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One more thing that's bothering me, could somebody clarify a little bit?

I think it has something to do with being in the state of lowest energy state, what instigates that change?

Perhaps even generally, why does a pressure difference instigate changes in nature? For example, air mass traveling from a higher to lower pressure area, why/how? etc.

Much obliged, once again!

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Focusing on the pressure difference really leads to a different argument than the one related to energy concerns. They are two separate ways of understanding the same physics. –  dmckee Sep 7 '11 at 3:50
    
The buoyant force part of it is covered completely by physics.stackexchange.com/questions/1888/…, but I'll edit the title and leave the rest of this question around. –  David Z Sep 7 '11 at 5:35
    
@David: stop editing questions without respect to the author. The buoyant force part is not covered by the inadequate answers to the old question. –  Ron Maimon Sep 7 '11 at 14:07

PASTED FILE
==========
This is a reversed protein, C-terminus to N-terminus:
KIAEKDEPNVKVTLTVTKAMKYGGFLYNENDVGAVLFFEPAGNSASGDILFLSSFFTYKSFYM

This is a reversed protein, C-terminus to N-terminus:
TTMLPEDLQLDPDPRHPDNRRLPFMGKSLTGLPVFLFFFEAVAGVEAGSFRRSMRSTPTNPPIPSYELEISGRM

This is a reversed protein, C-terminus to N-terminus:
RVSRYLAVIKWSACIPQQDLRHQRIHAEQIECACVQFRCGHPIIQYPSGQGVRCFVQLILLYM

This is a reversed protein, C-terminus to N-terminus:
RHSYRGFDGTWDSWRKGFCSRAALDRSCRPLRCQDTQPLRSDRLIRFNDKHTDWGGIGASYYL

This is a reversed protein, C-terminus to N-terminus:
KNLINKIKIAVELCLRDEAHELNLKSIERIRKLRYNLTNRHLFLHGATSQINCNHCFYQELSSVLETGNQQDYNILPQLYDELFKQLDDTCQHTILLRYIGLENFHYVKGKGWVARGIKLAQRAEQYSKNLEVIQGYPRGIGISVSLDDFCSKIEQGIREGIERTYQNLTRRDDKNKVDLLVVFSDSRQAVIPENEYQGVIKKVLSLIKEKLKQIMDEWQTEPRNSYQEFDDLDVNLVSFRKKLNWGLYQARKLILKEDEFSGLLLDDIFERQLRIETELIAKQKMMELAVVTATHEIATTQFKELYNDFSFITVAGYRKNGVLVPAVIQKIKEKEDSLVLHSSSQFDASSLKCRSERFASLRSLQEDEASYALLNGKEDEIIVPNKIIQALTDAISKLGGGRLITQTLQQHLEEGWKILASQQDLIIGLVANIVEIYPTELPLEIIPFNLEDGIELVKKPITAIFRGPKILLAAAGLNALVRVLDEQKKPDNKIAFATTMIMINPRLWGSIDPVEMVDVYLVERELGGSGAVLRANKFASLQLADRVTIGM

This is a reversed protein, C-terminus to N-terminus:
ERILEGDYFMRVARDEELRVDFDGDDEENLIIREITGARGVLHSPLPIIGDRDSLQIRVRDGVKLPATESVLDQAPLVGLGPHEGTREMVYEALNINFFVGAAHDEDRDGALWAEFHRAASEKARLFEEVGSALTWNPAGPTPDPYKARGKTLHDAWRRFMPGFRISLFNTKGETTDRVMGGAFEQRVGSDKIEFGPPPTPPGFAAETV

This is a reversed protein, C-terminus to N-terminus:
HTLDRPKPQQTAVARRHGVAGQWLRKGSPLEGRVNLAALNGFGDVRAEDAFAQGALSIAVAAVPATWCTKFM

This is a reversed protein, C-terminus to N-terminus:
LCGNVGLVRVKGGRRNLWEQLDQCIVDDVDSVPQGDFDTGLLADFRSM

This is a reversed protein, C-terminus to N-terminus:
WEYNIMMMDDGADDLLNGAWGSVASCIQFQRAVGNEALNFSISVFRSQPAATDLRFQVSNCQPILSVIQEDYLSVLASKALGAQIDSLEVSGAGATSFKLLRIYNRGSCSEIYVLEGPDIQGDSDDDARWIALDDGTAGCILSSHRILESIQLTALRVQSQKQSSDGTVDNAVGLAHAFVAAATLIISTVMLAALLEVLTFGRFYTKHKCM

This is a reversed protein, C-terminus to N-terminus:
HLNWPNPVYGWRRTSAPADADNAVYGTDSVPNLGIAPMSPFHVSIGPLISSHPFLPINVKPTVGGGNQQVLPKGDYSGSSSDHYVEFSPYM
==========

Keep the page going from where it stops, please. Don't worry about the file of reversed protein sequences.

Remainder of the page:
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@Ron: I simply edited the title to reflect the content of the body, as appropriate for all questions on this site. If the question I linked doesn't explain to Curiousman's satisfaction why a pressure difference causes buoyant force, he can edit this question (or ask a new one) to clarify exactly what he's still confused about and ask for further details. But that needs to come from him. –  David Z Sep 7 '11 at 17:19
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3 Answers

Simple pressure is (by definition) just a force per unit area. Suppose you have a box and you put it in the air. Then the air pushes in on the box. It pushes in on each side with a force equal to the pressure times the area of the side, and with the direction of the force perpendicular to the side.

If there is also air inside the box, it provides its own pressure that counteracts the atmosphere, but if there is nothing inside the box, the box will likely collapse. You can demonstrate this with an empty soda can. If you heat the can over a flame, then flip it upside down into cold water, the can will be crushed by the atmosphere. The air inside the can cools down quickly and the pressure inside the can drops. The pressure outside from the atmosphere stays just as strong, and the can's material itself is not strong enough counteract the air pressure outside, so the can crushes down.